Until recently, x-ray images were maintained as hard film copy (much like a photographic negative). Today, most images are digital files that are stored electronically. These stored images are easily accessible and are sometimes compared to current x-ray images for diagnosis and disease management.
How is the procedure performed?
This examination is usually performed on an outpatient basis and is often scheduled in the morning to reduce the patient’s fasting time.
A radiologic technologist and a radiologist, a physician specifically trained to supervise and interpret radiology examinations, guide the patient through the Barium Swallow series.
As the patient drinks the liquid barium, which resembles a light-colored milkshake, the radiologist will watch the barium pass through the patient’s digestive tract on a fluoroscope, a device that projects radiographic images in a movie-like sequence onto a monitor. You will be asked to move into different positions while drinking so that all anatomy can be seen clearly. Once the esophagus is adequately coated with the barium, still x-ray images will be taken and stored for further review.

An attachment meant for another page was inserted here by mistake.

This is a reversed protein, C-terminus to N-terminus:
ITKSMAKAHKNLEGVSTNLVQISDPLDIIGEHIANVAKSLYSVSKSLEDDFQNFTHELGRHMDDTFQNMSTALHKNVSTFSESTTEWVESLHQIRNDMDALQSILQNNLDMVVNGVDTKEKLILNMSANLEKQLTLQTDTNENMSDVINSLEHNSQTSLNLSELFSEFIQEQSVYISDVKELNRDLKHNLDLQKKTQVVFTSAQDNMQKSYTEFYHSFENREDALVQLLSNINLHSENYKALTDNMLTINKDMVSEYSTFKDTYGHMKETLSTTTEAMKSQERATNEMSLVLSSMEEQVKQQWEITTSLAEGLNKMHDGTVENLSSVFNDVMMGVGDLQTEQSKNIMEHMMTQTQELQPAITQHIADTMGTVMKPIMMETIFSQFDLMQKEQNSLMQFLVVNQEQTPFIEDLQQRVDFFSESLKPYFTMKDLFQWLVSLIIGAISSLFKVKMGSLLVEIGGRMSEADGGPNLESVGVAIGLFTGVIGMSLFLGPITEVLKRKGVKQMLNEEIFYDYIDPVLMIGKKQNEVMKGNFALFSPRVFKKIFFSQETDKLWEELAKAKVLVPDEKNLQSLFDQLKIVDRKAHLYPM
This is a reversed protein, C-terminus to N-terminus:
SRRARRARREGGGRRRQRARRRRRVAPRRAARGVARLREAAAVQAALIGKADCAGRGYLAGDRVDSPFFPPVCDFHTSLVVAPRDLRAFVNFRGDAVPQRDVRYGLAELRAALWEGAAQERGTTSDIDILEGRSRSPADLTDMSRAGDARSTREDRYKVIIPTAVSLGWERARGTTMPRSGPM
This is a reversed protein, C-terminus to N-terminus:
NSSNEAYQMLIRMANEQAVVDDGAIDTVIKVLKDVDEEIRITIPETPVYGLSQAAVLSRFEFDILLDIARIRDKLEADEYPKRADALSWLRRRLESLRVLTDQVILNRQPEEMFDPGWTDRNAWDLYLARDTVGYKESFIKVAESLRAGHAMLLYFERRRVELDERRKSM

The patient will be asked to hold very still and may be asked to keep from breathing for a few seconds while the x-ray picture is taken to reduce the possibility of a blurred image. The patient will also be asked to swallow at certain times, so that the esophagus will be full of barium at the time the pictures are taken.
When the examination is complete, you will be asked to wait until the radiologist determines that all the necessary images have been obtained. This exam is usually completed within 20 minutes.
What will I experience during and after the procedure?